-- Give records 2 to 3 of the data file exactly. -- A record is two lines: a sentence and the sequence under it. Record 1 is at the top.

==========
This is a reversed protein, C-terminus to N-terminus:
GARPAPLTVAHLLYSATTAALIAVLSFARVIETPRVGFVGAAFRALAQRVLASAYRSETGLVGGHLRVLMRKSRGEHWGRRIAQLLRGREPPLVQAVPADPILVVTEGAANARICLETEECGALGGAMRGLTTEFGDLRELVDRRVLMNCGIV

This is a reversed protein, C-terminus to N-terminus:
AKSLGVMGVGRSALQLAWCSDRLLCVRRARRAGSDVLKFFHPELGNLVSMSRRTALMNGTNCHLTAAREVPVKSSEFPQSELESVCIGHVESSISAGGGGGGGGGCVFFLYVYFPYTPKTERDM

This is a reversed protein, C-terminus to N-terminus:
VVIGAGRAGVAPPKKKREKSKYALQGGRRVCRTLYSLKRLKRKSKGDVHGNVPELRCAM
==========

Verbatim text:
This is a reversed protein, C-terminus to N-terminus:
AKSLGVMGVGRSALQLAWCSDRLLCVRRARRAGSDVLKFFHPELGNLVSMSRRTALMNGTNCHLTAAREVPVKSSEFPQSELESVCIGHVESSISAGGGGGGGGGCVFFLYVYFPYTPKTERDM

This is a reversed protein, C-terminus to N-terminus:
VVIGAGRAGVAPPKKKREKSKYALQGGRRVCRTLYSLKRLKRKSKGDVHGNVPELRCAM